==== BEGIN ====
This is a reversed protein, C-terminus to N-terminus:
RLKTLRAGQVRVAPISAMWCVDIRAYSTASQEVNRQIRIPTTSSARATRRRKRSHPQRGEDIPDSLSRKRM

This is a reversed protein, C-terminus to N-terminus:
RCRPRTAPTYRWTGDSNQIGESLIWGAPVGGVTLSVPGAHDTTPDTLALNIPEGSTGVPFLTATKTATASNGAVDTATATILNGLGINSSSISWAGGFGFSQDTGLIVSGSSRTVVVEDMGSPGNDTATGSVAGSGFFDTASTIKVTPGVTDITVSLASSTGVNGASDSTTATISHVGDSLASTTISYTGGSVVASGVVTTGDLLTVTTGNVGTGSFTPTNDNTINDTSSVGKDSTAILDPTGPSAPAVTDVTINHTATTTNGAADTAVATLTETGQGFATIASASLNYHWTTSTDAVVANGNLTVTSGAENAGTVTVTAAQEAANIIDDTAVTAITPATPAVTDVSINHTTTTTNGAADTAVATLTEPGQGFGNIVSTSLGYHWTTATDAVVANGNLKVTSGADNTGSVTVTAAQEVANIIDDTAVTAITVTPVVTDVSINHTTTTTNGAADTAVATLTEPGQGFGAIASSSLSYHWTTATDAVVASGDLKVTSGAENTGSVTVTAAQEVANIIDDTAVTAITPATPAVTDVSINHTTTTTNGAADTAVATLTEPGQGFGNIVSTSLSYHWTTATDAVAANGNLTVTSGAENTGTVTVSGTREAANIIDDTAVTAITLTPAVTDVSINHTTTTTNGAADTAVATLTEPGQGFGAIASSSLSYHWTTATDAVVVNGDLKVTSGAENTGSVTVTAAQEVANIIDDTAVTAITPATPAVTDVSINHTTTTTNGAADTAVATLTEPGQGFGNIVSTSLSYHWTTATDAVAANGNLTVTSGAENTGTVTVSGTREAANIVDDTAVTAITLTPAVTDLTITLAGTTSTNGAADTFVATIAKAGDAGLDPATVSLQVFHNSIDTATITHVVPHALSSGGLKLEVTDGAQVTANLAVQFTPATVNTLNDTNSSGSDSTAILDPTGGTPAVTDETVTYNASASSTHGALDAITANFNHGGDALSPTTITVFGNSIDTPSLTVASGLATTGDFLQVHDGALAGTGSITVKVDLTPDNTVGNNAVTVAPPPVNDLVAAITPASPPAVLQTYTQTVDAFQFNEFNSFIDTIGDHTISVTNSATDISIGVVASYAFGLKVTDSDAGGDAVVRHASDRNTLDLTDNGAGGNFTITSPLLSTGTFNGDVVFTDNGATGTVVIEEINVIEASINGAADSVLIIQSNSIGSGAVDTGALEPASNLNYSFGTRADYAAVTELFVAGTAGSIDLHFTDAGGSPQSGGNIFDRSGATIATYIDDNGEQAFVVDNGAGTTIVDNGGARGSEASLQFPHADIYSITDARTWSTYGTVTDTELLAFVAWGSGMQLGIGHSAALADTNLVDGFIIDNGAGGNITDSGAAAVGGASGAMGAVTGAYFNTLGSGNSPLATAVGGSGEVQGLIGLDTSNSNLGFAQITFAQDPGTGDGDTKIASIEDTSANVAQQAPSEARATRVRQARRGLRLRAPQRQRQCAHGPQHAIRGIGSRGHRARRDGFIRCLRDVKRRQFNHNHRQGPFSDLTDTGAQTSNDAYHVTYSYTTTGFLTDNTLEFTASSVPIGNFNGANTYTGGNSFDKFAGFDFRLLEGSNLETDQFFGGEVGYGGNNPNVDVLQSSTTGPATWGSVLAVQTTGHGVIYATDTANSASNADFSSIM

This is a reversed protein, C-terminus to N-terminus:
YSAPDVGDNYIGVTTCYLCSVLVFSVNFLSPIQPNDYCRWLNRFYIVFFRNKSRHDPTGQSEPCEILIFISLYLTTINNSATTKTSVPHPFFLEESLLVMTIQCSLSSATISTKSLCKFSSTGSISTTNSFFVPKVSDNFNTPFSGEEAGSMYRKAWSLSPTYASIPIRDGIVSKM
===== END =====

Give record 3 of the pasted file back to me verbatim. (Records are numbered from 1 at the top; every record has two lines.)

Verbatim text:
This is a reversed protein, C-terminus to N-terminus:
YSAPDVGDNYIGVTTCYLCSVLVFSVNFLSPIQPNDYCRWLNRFYIVFFRNKSRHDPTGQSEPCEILIFISLYLTTINNSATTKTSVPHPFFLEESLLVMTIQCSLSSATISTKSLCKFSSTGSISTTNSFFVPKVSDNFNTPFSGEEAGSMYRKAWSLSPTYASIPIRDGIVSKM